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After missing out on the biggest fight of his career this past weekend when opponent Khabib Nurmagomedov failed to weigh in, Tony Ferguson was dealing with the news surprisingly well. He even made a public statement imploring his fans to still buy the UFC 209 pay-per-view even though “the people’s main event” was cancelled. Ferguson came off as a professional who made weight, a company man, and someone who was being taken care of.
Then he found out he wasn’t making his show money for the cancelled fight.
As much as everyone keeps talking about how the Ultimate Fighting Championship is seemingly nickle-and-diming fighters at a new level since the promotion was purchased by WME-IMG, it doesn’t always seem like a lot of mixed martial arts fans understand exactly what a cluster of a situation this is. With $1.8 billion of the $4 billion purchase price coming by way of debt financing, it’s not just the purchase price that WME has to make back. The interest alone is in the $137 million a year range. So you can see how the new owners have moved into a precarious position.
The state of the UFC right now is clearly one where the new ownership came in banking on 2016’s pay-per-view success while relying on the notoriously low fighter pay. Whether or not this was realistic in the first place is highly debatable, but either way, the landscape changed at a breakneck pace. Jon Jones, not a huge draw, but bigger than most, failed a drug test days after the sale and less than a week before it was announced. Returning attraction Brock Lesnar failed multiple tests around the same card Jones was on, UFC 200. The top draw in the company, Conor McGregor, became a double champion...and quickly went on an indefinite paternity leave while angling for a boxing match with Floyd Mayweather Jr.. And Ronda Rousey, the UFC’s biggest mainstream star, is ostensibly retired after an embarrassing performance where WME brass was convinced she would run through bantamweight champion Amanda Nunes, who shellacked her.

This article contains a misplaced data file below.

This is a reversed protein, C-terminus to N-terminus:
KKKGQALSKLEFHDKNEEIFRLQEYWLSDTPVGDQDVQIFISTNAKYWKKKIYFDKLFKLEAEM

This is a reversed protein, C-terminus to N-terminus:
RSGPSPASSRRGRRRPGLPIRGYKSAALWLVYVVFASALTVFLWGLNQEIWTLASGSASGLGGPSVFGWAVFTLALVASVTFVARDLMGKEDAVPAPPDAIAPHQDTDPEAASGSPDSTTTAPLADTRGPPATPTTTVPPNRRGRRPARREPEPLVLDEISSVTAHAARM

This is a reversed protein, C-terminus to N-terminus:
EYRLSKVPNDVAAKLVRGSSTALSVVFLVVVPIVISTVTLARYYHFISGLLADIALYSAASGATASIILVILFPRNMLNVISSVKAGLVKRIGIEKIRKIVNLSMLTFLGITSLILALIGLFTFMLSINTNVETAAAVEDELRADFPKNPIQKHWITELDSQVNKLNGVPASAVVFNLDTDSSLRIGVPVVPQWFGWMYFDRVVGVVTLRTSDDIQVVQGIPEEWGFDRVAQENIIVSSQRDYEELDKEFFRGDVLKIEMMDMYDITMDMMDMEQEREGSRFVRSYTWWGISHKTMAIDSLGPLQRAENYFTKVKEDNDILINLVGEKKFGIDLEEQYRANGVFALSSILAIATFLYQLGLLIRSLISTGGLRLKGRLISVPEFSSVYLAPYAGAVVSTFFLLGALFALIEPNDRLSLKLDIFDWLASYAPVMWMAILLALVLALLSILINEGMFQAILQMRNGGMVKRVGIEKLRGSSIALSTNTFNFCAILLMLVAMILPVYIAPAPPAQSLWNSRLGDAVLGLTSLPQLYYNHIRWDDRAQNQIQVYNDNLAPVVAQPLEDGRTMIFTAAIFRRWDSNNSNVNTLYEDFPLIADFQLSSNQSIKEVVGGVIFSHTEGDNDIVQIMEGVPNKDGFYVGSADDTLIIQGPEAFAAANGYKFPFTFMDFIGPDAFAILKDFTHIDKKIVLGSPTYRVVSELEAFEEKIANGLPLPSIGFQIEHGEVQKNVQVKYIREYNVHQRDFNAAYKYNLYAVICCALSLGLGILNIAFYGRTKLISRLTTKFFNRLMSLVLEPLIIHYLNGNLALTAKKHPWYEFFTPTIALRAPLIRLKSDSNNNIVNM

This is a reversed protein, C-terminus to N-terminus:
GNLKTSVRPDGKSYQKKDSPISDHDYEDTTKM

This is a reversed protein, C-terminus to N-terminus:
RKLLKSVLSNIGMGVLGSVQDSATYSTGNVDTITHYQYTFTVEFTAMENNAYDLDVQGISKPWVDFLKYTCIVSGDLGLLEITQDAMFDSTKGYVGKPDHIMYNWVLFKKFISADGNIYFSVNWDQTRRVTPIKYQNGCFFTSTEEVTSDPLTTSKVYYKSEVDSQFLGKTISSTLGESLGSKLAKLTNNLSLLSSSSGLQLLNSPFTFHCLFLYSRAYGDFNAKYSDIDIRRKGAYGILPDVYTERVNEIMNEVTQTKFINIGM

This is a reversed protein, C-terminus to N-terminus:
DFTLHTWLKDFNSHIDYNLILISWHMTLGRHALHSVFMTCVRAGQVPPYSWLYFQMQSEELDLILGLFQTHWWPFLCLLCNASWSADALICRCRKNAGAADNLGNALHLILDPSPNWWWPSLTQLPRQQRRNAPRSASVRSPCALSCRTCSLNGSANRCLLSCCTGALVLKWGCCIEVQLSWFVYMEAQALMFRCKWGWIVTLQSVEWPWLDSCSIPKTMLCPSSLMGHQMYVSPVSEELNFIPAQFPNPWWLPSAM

The ripple effects have become especially noticeable in the last several weeks. Layoffs were, realistically, not surprising due to the new parent company wanting to remove redundancies. But what’s been happening lately on the talent end is very different in that the roster has been hemorrhaging ranked fighters at a record pace.
Sure, some, like Zach Makovsky were expected due to losing streaks, and long-time welterweight contender Rick Story has gone on a voluntary hiatus, but some of the names are just mind boggling. Lorenz Larkin, who emphatically entered the top 10 at welterweight by running through Neil Magny in August (and would likely be even higher in the rankings now because his previous win was over new top contender Jorge Masvidal), fought out his contract. In spite of being a top contender, charismatic, and arguably one of the five or ten most exciting fighters to watch on the whole roster, he was stalled in negotiations, removed from the rankings, and seemingly sent on his way to Bellator MMA. Surging light heavyweight contender Misha Cirkunov eventually made a deal, but only after Dana White buried him to the media for “flak[ing] out” on a new contract when he did the same thing as Larkin. This even though he’s a finishing machine and relatively young in the UFC’s aging, shallow former showpiece division.
Perhaps more telling than the plight of the cut contenders was that the promotion cut a certain fighter with a losing record. Women’s bantamweight Jessamyn Duke has not won a MMA fight since her “Ultimate Fighter 18 Finale” victory over Peggy Morgan, who was immediately cut. She has lost five fights in a row, with the last two coming under the Invicta Fighting Championships banner while still under UFC contract. With how out of the ordinary it was that she was getting that extra shot, it seemed as if the former top prospect, who’s now 3-5 (1 NC), was kept in the promotion as a favor to training partner and friend Rousey. And where’s Rousey now?
Where this all gets concerning is that, while many of these fighters going away hurts the quality of fights offered by the UFC tremendously, this honestly is completely understandable from a fiscal point of view. This isn’t the old Zuffa where the owners were just lining their pockets at the expense of the fighters. The new owners could lose the company if they don’t make massive profits each year. What would have just been cheap before is now a legitimate means of self-preservation. WME-IMG did not get into this game to raise costs, and they bought in via a way that makes it so that’s not even an option on the table.
If you’re fighting in the UFC? That’s not a good thing.